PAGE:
And if you think about right now, how people need inspiration, for the times, it’s just amazing how this brand has morphed into what everybody is looking for. It’s not something that’s cookie cutter, you don’t have a lot of magazines out there that are competitors. O, The Oprah Magazine doesn’t really have a competitor. We’re not competitive with lifestyle magazines, certainly not Real Simple. We’re certainly not a women’s service magazine, so we have a very unique position and because of that it gives us an audience that’s not duplicative.

Samir Husni: Give me three unique things that you feel you’ve achieved with the 20th anniversary issue.

Jayne Jamison: First, we did a really cool inkjetting on the front cover with our partner Olay, and like many of the partners of Oprah Magazine, they have been with us since the beginning. We started with a personalized message from Oprah, which is inkjetted in our Oprah font, her handwriting, so 500,000 subscribers received a personalized cover with an inkjetted message from Oprah. Then you open it up to consistent spreads, for Olay’s spacing, of some of our most iconic covers that we’ve had in the last 20 years, including the one of Oprah wearing a 3.5 pound wig that won an ASME award for the magazine a number of years ago. It’s a really amazing high-impact unit with this custom personalization on the cover.

And what we did on the back cover was with Hallmark. They’re doing a really big digital campaign with us, which is actually launching very soon, and it’s all about connection, which is very timely right now; we actually polybagged a greeting card in the issue. It went specifically to millennial readers, our millennial readership has grown significantly because Oprah obviously resonates a lot with millennials. So we did a card that was all about connection and how you could celebrate Mother’s Day if you’re not with your mother physically. These reader’s will get a card to send to their mothers and it’s going to 100,000 subscribers that the client chose, in addition to running an ad on our third cover and having the big digital campaign.

We also have various clients who basically ran ads thanking us for the partnership that we’ve had. There are fashion brands like Bionic Shoes, Lane Bryant, people we have credited throughout the years continuously, and they all ran really nice ads congratulating us and touting the credits that they’ve had in our magazine. So that was really nice too.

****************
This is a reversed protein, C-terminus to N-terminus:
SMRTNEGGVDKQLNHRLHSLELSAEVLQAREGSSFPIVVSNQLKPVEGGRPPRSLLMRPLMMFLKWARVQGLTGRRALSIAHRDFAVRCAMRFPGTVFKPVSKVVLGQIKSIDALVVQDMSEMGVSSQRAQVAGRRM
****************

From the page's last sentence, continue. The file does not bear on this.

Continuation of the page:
There’s a lot of really great advertising and content in it. It’s our biggest issue of the year thus far. We had about 66 pages of advertising within the issue, so we had many new advertisers too. But I would say the thank you ads, such as with our partner Holland America, we have a cruise partnership, they took out a spread to thank us for that partnership, those were just so nice because we have a lot of synergy and very deep relationships with many of our core clients.

Samir Husni: What is your message to your readers, clients and employees during these uncertain times?

Jayne Jamison:  My message is one of resilience. Every day we have to get up and say this is a new day, we’re going to try again. We’re going to come up with another new idea; we’re going to get one client on the phone that we haven’t been able to connect with.

If you’re in this industry, overtime you’ve built up, obviously, a sense of resilience, but this is a lot different, because you have people working from home. So, for me, it’s find the time, and I don’t care when you do it. Some of my staff have children at home and they’re homeschooling, so it’s a matter of trying to balance all the things in their lives. If today is a bad day, we can get to it tomorrow, but I think that resilience is what makes a good salesperson a great salesperson. You never take no for an answer, you always go back and find another option or another idea that’s going to get your clients excited because it’s going to help them grow their business.

Samir Husni: Anything you’d like to add?

Jayne Jamison: One thing I do want to tell you very badly is my husband is from Memphis, Tenn. and one way I can get my children to Zoom with me is send them food, so we are having Rendezvous BBQ tonight. My kids are all over the place, but everyone got their Rendezvous last night and we’re going to eat together tonight via Zoom. (Laughs)

Samir Husni: My typical last question; what keeps you up at night?

Jayne Jamison: The question is when can I get in front of my clients again, face to face. It is a high-touch business and it always has been. That’s really what we’re all craving for, not just obviously clients, but also to be with our staff face to face. You can communicate nicely through a computer, but we’re all wondering when can we go back. Will it be this month or next month, the summer? There are so many unanswered questions and we all want to plan the future, but right now we can’t.

Samir Husni: Thank you.

Lucy Kaylin

Up Next Lucy Kaylin:

Samir Husni: When I look back and reflect on the first issue of O, The Oprah Magazine from May/June 2000, Oprah’s call to action was “Live your best life,” “Have courage for the next 31 days.” Twenty years later, after showing people how to live their best life, what’s the message today during this pandemic?

Lucy Kaylin: To be honest, we’re the perfect companion for something like this. It would be wonderful to avoid anything like this pandemic ever again, but since we find ourselves in this position, we’re the magazine that’s truly there for you in good times and bad. We are very much dedicated to the idea that you really have everything you need inside yourself, in a sense. You have strength that you didn’t realize that you had; you have powers of expression, exploration and imagination.